All of our teachers work on collaborative teams that are focused on the work in their respective areas in meeting our mission of high levels of learning for Every Student, Every Day and our vision to become the #1 high school in Wyoming in everything that we do. Every Wednesday our teams collaborate for 60 minutes using a common agenda that includes the four questions of a PLC, and each week the teams have to highlight which questions they are addressing to ensure they are focused on the right work.  They also have 20 minutes each day during our advisory period to meet with their collaborative team members. They also have a designated time during SRB time where they meet to plan for future SRB’s and how they will deliver specific interventions to specific students.  During these times our teams also meet specifically to go through our data-analysis protocol once they have delivered their Common Formative Assessments. These protocols allow our teachers to quickly see the differences amongst classes and teachers and begins a conversation that is guided by three simple questions:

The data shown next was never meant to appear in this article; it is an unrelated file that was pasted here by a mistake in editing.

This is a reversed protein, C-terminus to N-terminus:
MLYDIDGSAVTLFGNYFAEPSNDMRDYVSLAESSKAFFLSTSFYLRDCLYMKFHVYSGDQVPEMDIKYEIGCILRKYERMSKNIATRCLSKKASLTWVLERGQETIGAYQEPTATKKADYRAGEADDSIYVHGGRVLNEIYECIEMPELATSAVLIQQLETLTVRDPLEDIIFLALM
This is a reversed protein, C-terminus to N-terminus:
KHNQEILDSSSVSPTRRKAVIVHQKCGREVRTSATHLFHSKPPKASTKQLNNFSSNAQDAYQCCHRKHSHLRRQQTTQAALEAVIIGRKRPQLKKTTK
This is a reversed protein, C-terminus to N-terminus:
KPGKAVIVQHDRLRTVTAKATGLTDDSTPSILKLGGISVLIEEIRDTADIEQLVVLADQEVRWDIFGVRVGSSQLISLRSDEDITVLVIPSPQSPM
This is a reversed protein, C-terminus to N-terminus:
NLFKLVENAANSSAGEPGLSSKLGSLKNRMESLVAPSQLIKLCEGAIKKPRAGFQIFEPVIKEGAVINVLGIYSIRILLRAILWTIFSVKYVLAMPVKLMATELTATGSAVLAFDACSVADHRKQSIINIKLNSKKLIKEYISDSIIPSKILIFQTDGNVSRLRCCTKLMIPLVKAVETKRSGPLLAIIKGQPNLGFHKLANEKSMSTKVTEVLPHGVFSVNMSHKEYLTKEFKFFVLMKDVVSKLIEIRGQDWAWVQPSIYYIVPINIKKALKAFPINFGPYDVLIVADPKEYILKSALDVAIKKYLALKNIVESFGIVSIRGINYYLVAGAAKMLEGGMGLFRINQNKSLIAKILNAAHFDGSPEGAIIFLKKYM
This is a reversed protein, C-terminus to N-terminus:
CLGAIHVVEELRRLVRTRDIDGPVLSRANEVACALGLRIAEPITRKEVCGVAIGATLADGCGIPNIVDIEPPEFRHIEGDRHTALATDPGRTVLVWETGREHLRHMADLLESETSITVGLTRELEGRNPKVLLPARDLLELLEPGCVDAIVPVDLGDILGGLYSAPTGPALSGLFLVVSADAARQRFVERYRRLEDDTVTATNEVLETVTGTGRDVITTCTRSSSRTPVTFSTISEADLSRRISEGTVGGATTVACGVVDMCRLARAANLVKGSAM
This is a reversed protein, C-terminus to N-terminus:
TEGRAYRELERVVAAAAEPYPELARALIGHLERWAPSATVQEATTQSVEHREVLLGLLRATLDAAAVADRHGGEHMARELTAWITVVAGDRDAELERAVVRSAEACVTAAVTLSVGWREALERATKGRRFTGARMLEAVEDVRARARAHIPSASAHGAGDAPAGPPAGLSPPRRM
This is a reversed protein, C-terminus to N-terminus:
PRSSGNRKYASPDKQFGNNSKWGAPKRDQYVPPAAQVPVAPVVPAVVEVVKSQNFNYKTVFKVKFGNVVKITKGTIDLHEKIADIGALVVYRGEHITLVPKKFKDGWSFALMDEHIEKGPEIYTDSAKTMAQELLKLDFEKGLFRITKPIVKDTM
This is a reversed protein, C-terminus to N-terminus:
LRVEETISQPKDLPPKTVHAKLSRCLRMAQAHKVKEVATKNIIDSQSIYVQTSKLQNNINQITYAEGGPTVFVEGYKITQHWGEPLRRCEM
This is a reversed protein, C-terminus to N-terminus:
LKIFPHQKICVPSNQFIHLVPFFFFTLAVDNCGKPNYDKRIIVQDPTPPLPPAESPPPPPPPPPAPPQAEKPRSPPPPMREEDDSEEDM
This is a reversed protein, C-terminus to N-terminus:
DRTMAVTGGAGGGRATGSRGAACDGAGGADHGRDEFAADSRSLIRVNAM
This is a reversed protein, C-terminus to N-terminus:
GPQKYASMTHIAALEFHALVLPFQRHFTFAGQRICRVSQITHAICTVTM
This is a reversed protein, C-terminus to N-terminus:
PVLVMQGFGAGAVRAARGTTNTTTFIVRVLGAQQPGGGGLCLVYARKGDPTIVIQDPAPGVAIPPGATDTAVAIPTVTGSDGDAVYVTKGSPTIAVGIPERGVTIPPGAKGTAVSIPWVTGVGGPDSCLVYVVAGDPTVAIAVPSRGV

1. What did our students do well on? 

  2. What did our students struggle with, and was that a result of the assessment or instructional challenges? 

  3. What will we do for the following students: 

    1. 4’s -- How will we enrich this student? 

    2. 2’s -- If this is a pattern, what are we going to do about it? 

    3. 1.5’s and lower -- listed by student and plan moving forward